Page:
That distinction between regulations that serve to aid the poor and weak who are on the short end of the entire system, and regulations that serve to punish, control, or exploit them, is the central, defining concept of the entire piece. It seems to miss the point by a rather wide margin to call out a regulation that serves to punish and control the poor as an example of something Carson would approve of, on the grounds that he would approve of a regulation that limits the autonomy of the least powerful, since he approves of regulations that limit the autonomy of the most powerful people, who’ve gotten the greatest benefit from the system.

    This is like reading a review of a book titled “Lions Are Better Than Tigers,” then being told that the author must love tigers because he likes lions so much.

  28. Kevin Carson prescribes to the labor theory of value and says things like

    “The ideal ‘free market’ society of such people [most of us, basically], it seems, is simply actually existing capitalism, minus the regulatory and welfare state: a hyper-thyroidal version of nineteenth century robber baron capitalism, perhaps; or better yet, a society ‘reformed’ by the likes of Pinochet, the Dionysius [a tyrant associated with Plato] to whom Milton Friedman and the Chicago Boys played Plato”.

    Not trying to poison the well, but this guy’s positive views are entirely at odds with those of most libertarians, even if his normative ones are similar.

  29. They include welfare-state measures, Keynesian demand management, and the like, whose purpose is to limit the most destabilizing side-effects of privilege and to secure the long-term survival of the system.

    Umm, no. Unless the “system” doesn’t care that you dictate wage rates above the equilibrium. That is the overwhelming cause of the need for services for the unemployed, which spirals into all of the other welfare-state programs. Does Carson really buy that how our economy looks now is anything like what it would look like without a lot of “stabilizing” regulations he seems to like so much? I think that assumption, including the dominance of corporations, is what drives a lot of criticism against more libertarian-style handling of the economy.

  30. I think the reason there’s a disconnect between Carson and the H&R crowd about the pharmacist example is because we are thinking of the effect of statism on the pharmacist, and unless I miss my guess, Carson is thinking of the effect of statism on the pharmacist’s customers.

    Licensing laws for pharmacists have the effect of reducing the number of people who are available to dispense prescription drugs to customers.

    This means that if the limited number of pharmacists in one market area [limited by the state, remember] decide not to sell the morning-after pill, their customers can’t just walk into McDonald’s and buy it there instead.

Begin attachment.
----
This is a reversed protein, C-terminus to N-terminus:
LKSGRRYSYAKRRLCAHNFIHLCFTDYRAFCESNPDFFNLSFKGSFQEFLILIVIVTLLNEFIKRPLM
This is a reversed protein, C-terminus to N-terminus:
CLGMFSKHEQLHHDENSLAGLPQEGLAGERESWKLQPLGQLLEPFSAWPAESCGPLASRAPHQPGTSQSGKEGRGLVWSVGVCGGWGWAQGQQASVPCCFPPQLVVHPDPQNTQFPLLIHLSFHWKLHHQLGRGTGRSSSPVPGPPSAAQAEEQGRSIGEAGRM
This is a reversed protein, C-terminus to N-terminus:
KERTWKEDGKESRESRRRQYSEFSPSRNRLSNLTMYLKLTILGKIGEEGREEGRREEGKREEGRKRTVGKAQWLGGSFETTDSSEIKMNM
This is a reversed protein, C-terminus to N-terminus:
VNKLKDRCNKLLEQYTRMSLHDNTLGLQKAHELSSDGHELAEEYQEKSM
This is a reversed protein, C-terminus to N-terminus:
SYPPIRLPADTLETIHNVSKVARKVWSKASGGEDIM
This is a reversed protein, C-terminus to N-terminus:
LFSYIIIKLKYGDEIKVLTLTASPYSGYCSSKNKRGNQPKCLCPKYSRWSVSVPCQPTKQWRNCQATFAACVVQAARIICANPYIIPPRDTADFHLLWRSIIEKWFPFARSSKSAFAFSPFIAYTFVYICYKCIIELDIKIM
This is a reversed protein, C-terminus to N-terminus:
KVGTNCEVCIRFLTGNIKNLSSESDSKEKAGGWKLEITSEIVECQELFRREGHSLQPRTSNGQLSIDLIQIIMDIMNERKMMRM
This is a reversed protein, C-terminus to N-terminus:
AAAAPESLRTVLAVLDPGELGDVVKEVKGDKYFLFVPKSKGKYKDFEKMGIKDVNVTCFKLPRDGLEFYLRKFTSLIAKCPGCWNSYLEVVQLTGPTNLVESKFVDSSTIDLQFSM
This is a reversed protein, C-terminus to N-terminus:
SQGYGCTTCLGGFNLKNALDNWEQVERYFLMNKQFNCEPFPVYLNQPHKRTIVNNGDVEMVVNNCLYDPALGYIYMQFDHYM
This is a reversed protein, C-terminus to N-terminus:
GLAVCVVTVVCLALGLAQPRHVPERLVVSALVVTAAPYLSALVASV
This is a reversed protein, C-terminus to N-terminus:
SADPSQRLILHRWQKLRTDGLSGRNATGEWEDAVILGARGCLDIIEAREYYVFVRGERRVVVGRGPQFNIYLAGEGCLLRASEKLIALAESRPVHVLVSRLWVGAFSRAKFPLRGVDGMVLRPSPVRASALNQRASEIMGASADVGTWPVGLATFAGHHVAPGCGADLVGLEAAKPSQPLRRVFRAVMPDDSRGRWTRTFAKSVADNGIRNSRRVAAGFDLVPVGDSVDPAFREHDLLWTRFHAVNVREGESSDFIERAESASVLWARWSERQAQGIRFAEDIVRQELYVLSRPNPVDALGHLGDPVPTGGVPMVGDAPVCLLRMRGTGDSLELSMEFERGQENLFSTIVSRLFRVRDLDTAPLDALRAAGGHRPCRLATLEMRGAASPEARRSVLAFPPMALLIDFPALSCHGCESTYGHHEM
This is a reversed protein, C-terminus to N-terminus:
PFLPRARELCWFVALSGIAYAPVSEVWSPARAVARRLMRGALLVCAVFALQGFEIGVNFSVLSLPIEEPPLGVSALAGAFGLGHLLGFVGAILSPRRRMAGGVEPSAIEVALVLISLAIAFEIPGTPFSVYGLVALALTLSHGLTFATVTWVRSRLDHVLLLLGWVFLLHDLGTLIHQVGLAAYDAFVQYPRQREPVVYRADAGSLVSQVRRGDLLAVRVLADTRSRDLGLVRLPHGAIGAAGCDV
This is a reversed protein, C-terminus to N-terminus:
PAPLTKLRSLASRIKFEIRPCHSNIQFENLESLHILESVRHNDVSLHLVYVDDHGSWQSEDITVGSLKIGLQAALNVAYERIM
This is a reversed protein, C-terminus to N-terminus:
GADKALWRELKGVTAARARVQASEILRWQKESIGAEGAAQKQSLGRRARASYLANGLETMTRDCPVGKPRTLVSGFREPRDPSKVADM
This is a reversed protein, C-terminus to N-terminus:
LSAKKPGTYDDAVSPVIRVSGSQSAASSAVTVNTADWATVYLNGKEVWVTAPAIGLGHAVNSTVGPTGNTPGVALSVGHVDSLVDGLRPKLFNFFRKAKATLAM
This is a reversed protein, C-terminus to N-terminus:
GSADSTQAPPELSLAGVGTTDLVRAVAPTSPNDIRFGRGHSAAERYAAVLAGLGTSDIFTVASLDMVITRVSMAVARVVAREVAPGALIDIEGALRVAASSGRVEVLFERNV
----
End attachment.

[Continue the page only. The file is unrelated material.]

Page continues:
So [if I’m following the argument correctly] Carson is saying that forcing pharmacists to sell drugs they don’t want to sell decreases the impact, or potential impact, of statist licensing laws on the customers of those pharmacists.

    To use a more extreme example, if we had a system in place where the state auctioned monopoly rights in some commodity to the highest bidder/briber [a statist concept that has been pretty common throughout history], you’d need to have a law requiring the guy who buys the beer monopoly to sell to everyone who wants to buy, or the state will have empowered that monopolist to abuse citizens he doesn’t like by not selling them beer. The monopolist is in effect an extension of the state here, and his personal preferences for association, market action, and contract aren’t personal any more, but are in effect state actions. Limiting his autonomy is effectively limiting the power of a quasi-bureaucrat, and not that of a private citizen.

    I’m not saying I agree with this argument, but it does have a place in libertarian discussion.

  31. Fluffy,

    I think I agree with the argument, but not the solution. The solution isnt requiring pharmacists to sell the morning after pill or to require monopolists to sell their product to everyone, but to end the fucking monopoly.

    Kevin,

    Your example here is an example of increased statism. As long as slaves are property, laws on the property owners are increasing statism. Stop treating people as property and the problem is solved.

    Maybe Im contradicting myself there, quite possible. The point is we are arguing in circles over minutiae when there is an obvious solution staring us in the face. Go Big! Go Bold! Go the Easy way!

    If there is a question about which order to eliminate two regulations, how about we just do both? I could favor omnibus bills in this case.

  32. Until the powers of the government are limited, there can be no common sense, unbiased regulation. IF government power was limited to protecting individual rights (instead of group rights), defense and settling disputes in courts, then regulation would be limited to those powers — protect people from coercion of all forms, including financial fraud. Without all the over-reaching regulation which goes outside the proper scope of government, we will not need to worry as much about favoritism, or dishonest players in the private sector gaming the system, because the feeding trough will be removed.

    Limiting the government sounds simplistic and impossible, but I think it’s the only way to avoid statism.

  33. The solution isnt requiring pharmacists to sell the morning after pill or to require monopolists to sell their product to everyone, but to end the fucking monopoly.